In chess, that first move might be crucial, but it’s unlikely to be decisive.
It’s the progression of subsequent moves that produce victory.
Math teacher Joel Penne has taken a similar tack as coach for the Sterling High School chess team.
A deliberate, low-key persistence over the years produced what was arguably one of the most successful seasons yet: finishing 20th in a single-class enrollment format that favors the schools with far more students.
“I love doing what I do, teaching math. I think at the end of the day, chess will be my legacy here. And so I hope to do it for a long, long time.”— Joel Penne, chess coach at Sterling High School
“It took me 15 years of coaching chess before we finally won five out of seven matches at the state tournament,” Penne said. “It’s going to be really hard to replicate what this group of seniors have done.”
But talk to a couple of the seniors on the team, and they don’t mention wins and losses.
“It feels more like a family than feeling like an activity that we all have to partake in,” Alexis Torres said.
“Mr. Penne makes it feel more like a group of friends bonding together,” said Elias Jensen, the last of a trio of brothers who led the program’s shift from a club to interscholastic competition. “We have a lot of events where we don’t even play chess. A cookout, a barbecue … Frisbee, golf. Jumping into a creek once or twice.”
Family connections – like that of the Jensen brothers – have been part of the chess program’s foundation. But the growth and interest in the game has taken root across the district’s schools.
For example, Penne said he is thankful for the contribution by Challand Middle School teacher James Shamp, who for two years has run an instructional chess club for the junior high.
Penne said that although he talks to some students about coming out for chess (“I noticed you’re not doing anything in the winter …”), it’s the open door to his classroom that does the trick more often enough.
This spring, Penne’s classroom is taken over once a week by casual players and pickup games. He likens it to a “basketball open gym” for chess.
The room is adorned with chess-themed decor and all the trophies they’ve won over the years.
It’s where students can discover that playing chess can be fun, and Penne can sign them up for next year.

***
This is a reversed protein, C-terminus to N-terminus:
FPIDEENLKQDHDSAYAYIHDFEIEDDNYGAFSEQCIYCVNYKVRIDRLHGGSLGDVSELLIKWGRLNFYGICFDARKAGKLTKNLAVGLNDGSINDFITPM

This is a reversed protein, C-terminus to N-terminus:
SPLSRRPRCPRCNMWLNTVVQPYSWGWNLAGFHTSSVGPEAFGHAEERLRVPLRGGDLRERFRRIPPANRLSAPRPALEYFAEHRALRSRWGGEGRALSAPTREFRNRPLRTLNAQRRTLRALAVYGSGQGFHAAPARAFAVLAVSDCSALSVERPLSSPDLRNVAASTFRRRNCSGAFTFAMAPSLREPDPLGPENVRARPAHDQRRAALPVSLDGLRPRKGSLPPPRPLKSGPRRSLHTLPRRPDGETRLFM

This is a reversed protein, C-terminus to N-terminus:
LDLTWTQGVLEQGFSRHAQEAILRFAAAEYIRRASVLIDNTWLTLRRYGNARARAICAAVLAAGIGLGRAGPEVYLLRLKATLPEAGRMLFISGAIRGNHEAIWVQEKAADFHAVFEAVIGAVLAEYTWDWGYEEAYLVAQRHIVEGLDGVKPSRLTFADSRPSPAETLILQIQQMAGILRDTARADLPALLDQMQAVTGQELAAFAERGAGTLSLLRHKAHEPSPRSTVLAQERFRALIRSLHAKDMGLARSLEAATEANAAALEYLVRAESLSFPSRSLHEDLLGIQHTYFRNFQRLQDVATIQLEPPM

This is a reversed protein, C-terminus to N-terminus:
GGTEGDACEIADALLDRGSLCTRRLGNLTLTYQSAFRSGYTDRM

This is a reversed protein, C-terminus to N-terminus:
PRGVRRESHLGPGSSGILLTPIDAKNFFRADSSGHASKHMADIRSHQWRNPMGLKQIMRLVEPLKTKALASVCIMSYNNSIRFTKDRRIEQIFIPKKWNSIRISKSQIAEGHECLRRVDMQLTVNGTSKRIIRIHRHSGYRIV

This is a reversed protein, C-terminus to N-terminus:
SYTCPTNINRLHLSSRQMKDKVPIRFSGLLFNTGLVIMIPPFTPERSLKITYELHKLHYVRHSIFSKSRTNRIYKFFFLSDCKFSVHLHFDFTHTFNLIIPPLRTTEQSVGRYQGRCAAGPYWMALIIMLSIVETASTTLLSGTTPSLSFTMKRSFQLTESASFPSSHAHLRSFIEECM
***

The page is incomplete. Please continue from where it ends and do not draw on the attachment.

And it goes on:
“It’s becoming a thing where they just genuinely want to play,” Penne said. “I have students come to my room in the eighth hour that just want to learn; they’re not even on the team.”
In fact, both Torres and Jensen can attest to the fact that in the hallways and classrooms of Sterling, casual chess games are going on all the time, including solitaire versions on a smartphone app.
Torres and Jensen have said the competitive nature of interscholastic chess has been a boon to their other extracurriculars. Maintaining composure in a stressful situation is one aspect, but there are others.
Jensen plays tennis, which he said strategically is a lot like chess.
“You’re trying to play off your opponent’s weaknesses while also trying to create an attack with your own strengths,” he said.
Torres said the biggest lesson is that every member of a chess team scores points, which translates to what she does as a member of the track and field team.
“It doesn’t matter if you are the fastest or the slowest – everyone matters,” she said.
And Penne said he’s seen friendly rivalries blossom into lasting friendships among players from competing schools, another extension of that family atmosphere.
“The cool thing is that year after year, without exception, I have players come back that have graduated that will help with instruction or will help mentor … or just come in and play a game,” Penne said. “Stuff like that matters.”
Penne said Sterling has been exceptional in another way: The pandemic didn’t decimate interest in chess at Sterling like it did at other schools.
In some cases, older coaches left their schools, and entire programs folded. The conference Sterling competes in shrank in membership.
But for Sterling, leaning into remote play actually fostered its development and enabled the team to play more matches in a season than it previously had. Sterling has to travel a good distance for most of its matches.
“We were one of the few programs around the state that actually thrived during COVID,” he said. “We had some smart individuals that were able to develop a way for us to play online.”
Penne said he hopes that chess will be embraced at more area schools. He is optimistic that discussions with Rock Falls will lead to that school eventually fielding a team.
He knows what it’s like starting from scratch. Penne began his teaching career at Argo Community High School near Midway Airport, coaching the chess team there for four seasons. His wife is originally from Sterling, so they relocated to the area so they could raise a family.
Sterling did not have a chess program at the time, so Penne first started it as a club. It became a sanctioned interscholastic team in 2010.
As long as the team continues to attract about two dozen players a year, the future looks bright, Penne said.
“I love doing what I do, teaching math,” Penne said. “I think at the end of the day, chess will be my legacy here. And so I hope to do it for a long, long time.”